Articles Posted in Probate

Probate-300x201A Last Will and Testament is a document meant to memorialize a person’s intentions regarding the disposition of his property after death.  The various rules and statutes relating to the probate process are typically strictly adhered to by the Surrogate’s Court.  This is because if there are any variations or discrepancies, a decedent is no longer around to explain what was intended.  The Surrogate’s Court is the place where most Wills are filed to commence probate.

The New York Probate Lawyer Blog has published many articles concerning the probate of a Will as well as other topics, such as intestate distribution and estate settlement.  As many of these articles discuss, the process is commenced by filing a Petition for Probate with the Court and seeking the granting of Letters Testamentary.  The Petition contains a fair amount of information, including the name and address of the petitioner, the decedent’s next of kin (“distributees”) and Will beneficiaries.  Information is also provided regarding the date of the Will, the names of the Will attesting witnesses and the estimated value of the probate estate.

For the most part, the distributees have a right to challenge or contest a Will.  If the document is determined to be invalid, and the decedent is found to have died without a Will, the estate is distributed to the intestate heirs.

When a person dies, one of the initial issues is whether the individual had a Last Will and Testament.  This determination is important because the existence of a Will provides the roadmap for the administration and distribution of a decedent’s estate.  In cases where there is no Will, a person is said to have died intestate and his estate will be distributed according to the intestacy statutes.  Estates, Powers and Trusts Law Section 4-1.1 entitled “Decent and distribution of a decedent’s estate” provides the priority of family members who are entitled to receive estate assets.

Where a Will exists, the document sets forth the manner in which the estate assets are to be distributed.  It also designates the persons who are to act as estate executors and trustees.  The Will provisions may include the creation of a testamentary trust and there may be various bequests and dispositions of real estate.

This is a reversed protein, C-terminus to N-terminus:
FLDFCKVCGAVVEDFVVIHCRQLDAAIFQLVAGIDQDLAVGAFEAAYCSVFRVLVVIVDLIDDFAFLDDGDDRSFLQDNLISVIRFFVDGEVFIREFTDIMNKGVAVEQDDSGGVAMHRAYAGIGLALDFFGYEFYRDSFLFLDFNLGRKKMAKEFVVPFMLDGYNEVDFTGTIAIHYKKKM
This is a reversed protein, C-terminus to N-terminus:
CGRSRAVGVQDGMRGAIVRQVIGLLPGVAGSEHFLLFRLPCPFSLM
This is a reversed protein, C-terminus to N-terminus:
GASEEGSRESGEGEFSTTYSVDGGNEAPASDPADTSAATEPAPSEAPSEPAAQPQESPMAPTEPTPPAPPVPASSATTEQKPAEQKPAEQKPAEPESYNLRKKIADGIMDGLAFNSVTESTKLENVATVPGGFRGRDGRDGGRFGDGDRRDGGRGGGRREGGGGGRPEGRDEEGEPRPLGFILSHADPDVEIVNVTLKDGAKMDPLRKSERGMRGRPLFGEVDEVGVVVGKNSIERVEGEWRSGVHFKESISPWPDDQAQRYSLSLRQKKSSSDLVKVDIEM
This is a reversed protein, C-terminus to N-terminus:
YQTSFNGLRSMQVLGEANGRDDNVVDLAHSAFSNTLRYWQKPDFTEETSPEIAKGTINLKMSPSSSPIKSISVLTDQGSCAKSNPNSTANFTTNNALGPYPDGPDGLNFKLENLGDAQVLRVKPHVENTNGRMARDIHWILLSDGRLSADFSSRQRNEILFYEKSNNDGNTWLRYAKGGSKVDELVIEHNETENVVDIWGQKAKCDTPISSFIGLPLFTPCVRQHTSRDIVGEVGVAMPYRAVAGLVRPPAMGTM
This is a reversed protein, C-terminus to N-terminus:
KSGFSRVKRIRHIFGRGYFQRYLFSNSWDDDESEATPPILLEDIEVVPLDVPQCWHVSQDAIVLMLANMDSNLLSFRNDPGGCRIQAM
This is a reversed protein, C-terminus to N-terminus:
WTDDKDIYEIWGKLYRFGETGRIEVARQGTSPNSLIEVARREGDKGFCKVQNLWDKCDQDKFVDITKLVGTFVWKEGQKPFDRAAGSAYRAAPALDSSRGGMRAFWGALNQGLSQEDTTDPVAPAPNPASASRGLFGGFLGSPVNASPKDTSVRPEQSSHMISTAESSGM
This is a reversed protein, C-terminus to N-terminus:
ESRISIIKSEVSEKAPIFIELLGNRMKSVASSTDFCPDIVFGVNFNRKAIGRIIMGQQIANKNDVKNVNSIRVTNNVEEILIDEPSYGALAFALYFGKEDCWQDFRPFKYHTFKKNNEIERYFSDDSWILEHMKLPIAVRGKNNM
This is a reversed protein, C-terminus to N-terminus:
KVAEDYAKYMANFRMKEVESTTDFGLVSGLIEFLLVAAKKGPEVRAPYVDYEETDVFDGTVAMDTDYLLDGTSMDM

The New York Probate Lawyer Blog has published many articles concerning the probate of a Will.  A will becomes valid after it is admitted to probate.  The probate process includes the filing with the Surrogate’s Court of various documents including a probate petition, the original Will, and a death certificate.  Sometimes family members may object to a Will and initiate a Will Contest.

Probate-300x201Probating a Last Will and Testament in New York requires that the Court be satisfied that the Will complies with all the statutory and Court-mandated requirements.  The primary source of reference is Estates, Powers and Trusts Law Section 3-2.1 entitled “Execution and attestation of wills; formal requirements.”  This statute sets forth the manner in which a Will must be signed.  For example, the statute says that the Will needs to be signed by the testator at the end of the document.  There is also a requirement that there shall be at least two (2) attesting witnesses who must verify that the testator signed the Will in their presence.  The New York Probate Lawyer Blog has many articles concerning issues that may arise with regard to the execution of a Will and estate settlement.  In most instances, a Will is prepared by an attorney.  It is also usually signed by a testator and witnesses under the supervision of an attorney.  In these cases, there is a presumption that the requirements of the statute regarding proper execution were adhered to.